"We're not Simon Cowell. We're the people who have to know why this group qualifies," says Robert DeJulius, an adjudications supervisor at one of the two service centers that processes P-1 visas. Mr. DeJulius adds that his center has, in fact, processed the petition of Mr. Cowell, the "American Idol" judge.

    Immigration restrictions have affected fields from investment banking to biotechnology in recent years. In the wake of the terrorist attacks of Sept. 11, 2001, and a national debate on immigration, some companies say they have had more trouble bringing in talented people from abroad. The pop-music world is dealing with its own version of this issue.

    Emerging indie bands account for a small portion of music-industry revenues. But concert promoters and clubs typically take a hit whenever there's a cancellation. Live concerts are one of the only bright spots in the music business now. Box-office grosses for the top 100 concerts increased by 3.7% to $1.05 billion for the first half of 2007 over the same period last year, according to Pollstar. Meanwhile, album sales fell by 15.1% in that period, according to Nielsen SoundScan.

    As a result of Ms. Allen's tour cancellation, instead of being packed to its 1,500-person capacity Friday night, the Crystal Ballroom in Portland, Ore., was empty. The club didn't collect the $10,000 rental fee it would have gotten for the performance from local promoter Monqui Presents, which had spent about $2,000 advertising the show.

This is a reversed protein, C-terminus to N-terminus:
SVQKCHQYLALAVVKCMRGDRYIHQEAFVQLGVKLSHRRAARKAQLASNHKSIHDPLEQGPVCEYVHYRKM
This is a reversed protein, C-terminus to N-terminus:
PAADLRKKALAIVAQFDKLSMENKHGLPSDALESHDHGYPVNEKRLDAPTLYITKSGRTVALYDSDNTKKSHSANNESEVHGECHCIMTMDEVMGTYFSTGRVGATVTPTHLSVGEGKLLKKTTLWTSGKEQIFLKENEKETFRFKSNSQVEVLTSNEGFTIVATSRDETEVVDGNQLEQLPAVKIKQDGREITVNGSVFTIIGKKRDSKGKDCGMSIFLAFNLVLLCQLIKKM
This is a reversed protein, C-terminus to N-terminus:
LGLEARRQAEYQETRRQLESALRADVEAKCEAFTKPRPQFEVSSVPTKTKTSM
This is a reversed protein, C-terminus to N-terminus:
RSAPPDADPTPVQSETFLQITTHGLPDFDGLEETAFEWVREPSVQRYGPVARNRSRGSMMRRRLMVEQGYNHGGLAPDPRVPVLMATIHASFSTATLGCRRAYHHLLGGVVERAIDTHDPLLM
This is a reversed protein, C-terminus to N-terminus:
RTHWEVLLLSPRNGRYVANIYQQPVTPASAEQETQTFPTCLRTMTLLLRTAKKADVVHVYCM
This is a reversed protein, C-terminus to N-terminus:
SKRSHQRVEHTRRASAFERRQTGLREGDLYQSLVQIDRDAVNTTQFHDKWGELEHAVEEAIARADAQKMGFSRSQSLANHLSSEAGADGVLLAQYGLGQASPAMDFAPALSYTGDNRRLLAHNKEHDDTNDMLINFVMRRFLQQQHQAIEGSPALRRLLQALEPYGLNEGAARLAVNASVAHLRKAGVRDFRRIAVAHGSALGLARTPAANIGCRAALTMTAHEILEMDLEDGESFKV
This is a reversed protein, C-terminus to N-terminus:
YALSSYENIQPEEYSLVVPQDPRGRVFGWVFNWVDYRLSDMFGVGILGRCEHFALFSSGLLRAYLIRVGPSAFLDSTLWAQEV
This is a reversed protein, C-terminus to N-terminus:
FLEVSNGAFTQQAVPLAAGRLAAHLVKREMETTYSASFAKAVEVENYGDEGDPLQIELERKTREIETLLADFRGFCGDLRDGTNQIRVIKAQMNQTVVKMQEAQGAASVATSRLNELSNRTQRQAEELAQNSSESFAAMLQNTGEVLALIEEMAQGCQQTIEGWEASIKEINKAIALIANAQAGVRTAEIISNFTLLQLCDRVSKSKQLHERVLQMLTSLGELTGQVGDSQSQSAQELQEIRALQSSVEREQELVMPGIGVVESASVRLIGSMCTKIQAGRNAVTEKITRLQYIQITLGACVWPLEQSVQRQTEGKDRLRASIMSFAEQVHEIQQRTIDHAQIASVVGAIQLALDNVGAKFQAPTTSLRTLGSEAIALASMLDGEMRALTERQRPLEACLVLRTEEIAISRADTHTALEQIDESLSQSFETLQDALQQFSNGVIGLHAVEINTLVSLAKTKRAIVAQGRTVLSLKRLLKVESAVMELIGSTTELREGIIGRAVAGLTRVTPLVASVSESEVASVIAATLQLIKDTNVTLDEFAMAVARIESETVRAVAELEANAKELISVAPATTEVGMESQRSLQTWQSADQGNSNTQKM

"Being dark on a Friday night, it's a big loss," says Jimi Biron, a booker for McMenamins, the club chain that owns the Crystal Ballroom and 15 other venues.

    Had the tour happened, Ms. Allen would have collected up to $120,000 for six concerts, according to someone familiar with her earnings. She also could have pocketed up to $10,000 per concert in merchandise sales. Harder to estimate is the loss for Ms. Allen and her record label, Capitol, in album sales her tour could have spurred.

    "It's going to slow momentum down," says Ms. Allen's manager, Neale Easterby. "We just want to get back out there."

    In Ms. Allen's case, it wasn't lack of recognition that caused her visa problems. According to her manager, Ms. Allen had a one-year visa that was valid until Sept. 25. But it was taken away on Aug. 5 when she landed in Los Angeles. Her manager says he thinks the visa might have been revoked because Ms. Allen had been arrested in London in June after an altercation with photographers. USCIS says it does not comment on individual cases. Ms. Allen declined to comment.

    All this comes as some foreign governments are ramping up efforts to export pop music. New Zealand, for instance, has formed a music commission with a $400,000 budget to support the country's music acts on tours abroad. At least three bands will play New Zealand's first showcase concert at the CMJ festival next month.